This particular brainramble is edited from an IRC log with Seb Benthall, an old buddy of mine from the hacker world who's now pursuing his own PhD in Informatics at UC Berkeley. Once again, half-baked thoughts that are scrambling rapidly as I make sense of this by throwing it into what hopefully will be my final(ish) prelim document.
I'm doing a poststructural narrative analysis dissertation on engineering/technology faculty storytelling. It's poststructural because it destabilizes the centrality of the author (or in this case, the main researcher) and focuses on the sensemaking of the readers (in this case, primarily the narrators), and doesn't expect their perspectives to converge or triangulate on an absolute truth or meaning.
The narrative analysis part means I work with stories. Specifically, I look at narrators retelling the same story over and over again in about 6 dialogic narrative episodes per narrator. I'm using Bruner's work to say, "Hey stories are a thing, we can't dismantle them, we need to treat them as stories."
I'm also pulling in Bruner's notions of how communities interact with their story corpus. As individuals, we make sense of our own narratives by shaping them with, against, within, <insert preposition here> a community's story corpus (which is itself malleable). This means that there's this whole community socializing, community-of-practice entry, apprenticeship-style dynamic to stories. I'm using narrative analysis to start poking at the edge of it. You can think of communities as narratively constructed, and their story corpus as socially constructed -- they mutually co-construct each other.
Because of this sensemaking process, Bruner talks about all texts being hermeneutic. An author works to put meaning in; it's an active process. A reader also works to draw meaning out; interpretation happens on both ends and is shaped by the context surrounding the interpretation. This thought -- "all texts are hermeneutic" -- comes from narrative analysis, but has a parallel in poststructuralism: "all texts are writerly." The idea of "writerly" texts comes from Barthes, who contrasted them with "readerly" texts; the two terms refer to what role the text assigns its reader. A "readerly" text treats the reader as a passive consumer. In constrast, a "writerly" text demands the reader become actively engaged in wrestling with and coauthoring its material, bringing their own contexts and interpretations into play.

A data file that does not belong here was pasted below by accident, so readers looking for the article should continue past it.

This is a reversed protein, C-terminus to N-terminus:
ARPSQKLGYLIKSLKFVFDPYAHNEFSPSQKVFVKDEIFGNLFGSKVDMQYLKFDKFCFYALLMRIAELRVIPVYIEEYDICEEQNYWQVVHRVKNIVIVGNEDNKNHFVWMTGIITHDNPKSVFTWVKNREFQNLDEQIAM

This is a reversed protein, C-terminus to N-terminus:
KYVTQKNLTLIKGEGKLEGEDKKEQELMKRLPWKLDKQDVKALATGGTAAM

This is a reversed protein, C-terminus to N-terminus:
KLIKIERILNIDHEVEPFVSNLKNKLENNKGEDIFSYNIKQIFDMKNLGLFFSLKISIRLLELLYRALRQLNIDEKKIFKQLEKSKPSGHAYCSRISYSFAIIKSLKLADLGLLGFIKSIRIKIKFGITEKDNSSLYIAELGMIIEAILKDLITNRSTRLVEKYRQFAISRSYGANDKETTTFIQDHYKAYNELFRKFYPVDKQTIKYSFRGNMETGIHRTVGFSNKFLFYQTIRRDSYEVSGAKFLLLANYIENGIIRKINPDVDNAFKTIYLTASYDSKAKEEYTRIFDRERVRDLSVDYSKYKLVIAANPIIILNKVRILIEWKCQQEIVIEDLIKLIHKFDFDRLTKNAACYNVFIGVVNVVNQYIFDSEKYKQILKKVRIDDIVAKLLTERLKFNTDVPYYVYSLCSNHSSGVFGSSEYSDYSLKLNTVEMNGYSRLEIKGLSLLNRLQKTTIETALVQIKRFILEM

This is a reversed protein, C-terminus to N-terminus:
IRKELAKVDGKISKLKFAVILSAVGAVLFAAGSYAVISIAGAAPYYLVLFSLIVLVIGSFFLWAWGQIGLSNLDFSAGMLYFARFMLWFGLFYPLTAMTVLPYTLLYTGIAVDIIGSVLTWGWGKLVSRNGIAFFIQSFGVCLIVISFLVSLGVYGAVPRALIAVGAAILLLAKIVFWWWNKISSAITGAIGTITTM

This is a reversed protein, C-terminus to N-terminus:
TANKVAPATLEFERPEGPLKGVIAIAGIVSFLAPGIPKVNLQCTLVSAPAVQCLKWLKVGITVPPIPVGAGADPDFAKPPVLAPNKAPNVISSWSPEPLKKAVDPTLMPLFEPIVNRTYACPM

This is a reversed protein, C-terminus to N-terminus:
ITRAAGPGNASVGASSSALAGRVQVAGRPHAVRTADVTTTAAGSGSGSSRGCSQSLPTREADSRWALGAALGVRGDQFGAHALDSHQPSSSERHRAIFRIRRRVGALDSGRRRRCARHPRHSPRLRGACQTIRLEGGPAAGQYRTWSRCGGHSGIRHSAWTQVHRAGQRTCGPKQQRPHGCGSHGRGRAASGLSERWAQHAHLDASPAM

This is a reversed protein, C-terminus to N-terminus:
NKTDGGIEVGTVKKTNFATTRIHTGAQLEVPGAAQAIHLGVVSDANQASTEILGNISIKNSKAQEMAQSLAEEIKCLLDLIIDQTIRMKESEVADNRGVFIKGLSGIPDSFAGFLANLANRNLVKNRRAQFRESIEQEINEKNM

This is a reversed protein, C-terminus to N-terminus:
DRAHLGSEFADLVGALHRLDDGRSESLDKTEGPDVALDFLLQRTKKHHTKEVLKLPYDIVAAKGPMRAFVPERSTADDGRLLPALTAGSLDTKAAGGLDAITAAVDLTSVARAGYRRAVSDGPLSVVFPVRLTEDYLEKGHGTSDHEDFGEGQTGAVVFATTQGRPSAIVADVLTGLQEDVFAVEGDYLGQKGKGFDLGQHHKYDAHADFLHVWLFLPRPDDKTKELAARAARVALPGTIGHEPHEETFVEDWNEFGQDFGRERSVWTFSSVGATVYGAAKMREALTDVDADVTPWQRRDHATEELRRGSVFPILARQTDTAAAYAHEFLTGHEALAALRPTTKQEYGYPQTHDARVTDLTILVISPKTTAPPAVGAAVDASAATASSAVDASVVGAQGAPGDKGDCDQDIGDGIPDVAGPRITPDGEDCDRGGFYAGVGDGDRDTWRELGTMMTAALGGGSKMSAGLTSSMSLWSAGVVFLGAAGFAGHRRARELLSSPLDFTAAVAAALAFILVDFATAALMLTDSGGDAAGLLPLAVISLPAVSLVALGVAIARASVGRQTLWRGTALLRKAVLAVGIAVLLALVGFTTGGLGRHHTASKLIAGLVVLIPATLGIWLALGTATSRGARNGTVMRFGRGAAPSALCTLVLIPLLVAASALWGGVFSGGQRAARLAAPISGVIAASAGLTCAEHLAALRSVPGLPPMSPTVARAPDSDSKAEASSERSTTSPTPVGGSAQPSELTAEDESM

Another way of thinking about it that you'll get, Seb, because we've worked together in the open source space: the hacker mindset is effectively to see the world in a writerly way. The writerly hacker.
You can see readerly/writerly as an epistemological view, in some sense. Readerly epistemology is the sort of epistemology that we think of for "stereotypical" school -- what's the role of the student? Brain-as-empty-bucket. What's the role of the teacher? Garden hose that fills the bucket. Now, next step: if you don't see your community's stories as writerly -- and your own story in that field as writerly -- your future in that discipline looks like... it's not much of a future.
("How is this different from Constructivism?" Seb asked. "Or is it like a translating of that into poststructuralist language?" I had to think about this for a bit.) Constructivism is all about hands-on learning, and that hands-on learning is in order to support meaning-making. Whereas I'm concerned with meaning-making, whether or not the activities are hands-on. It's a different angle.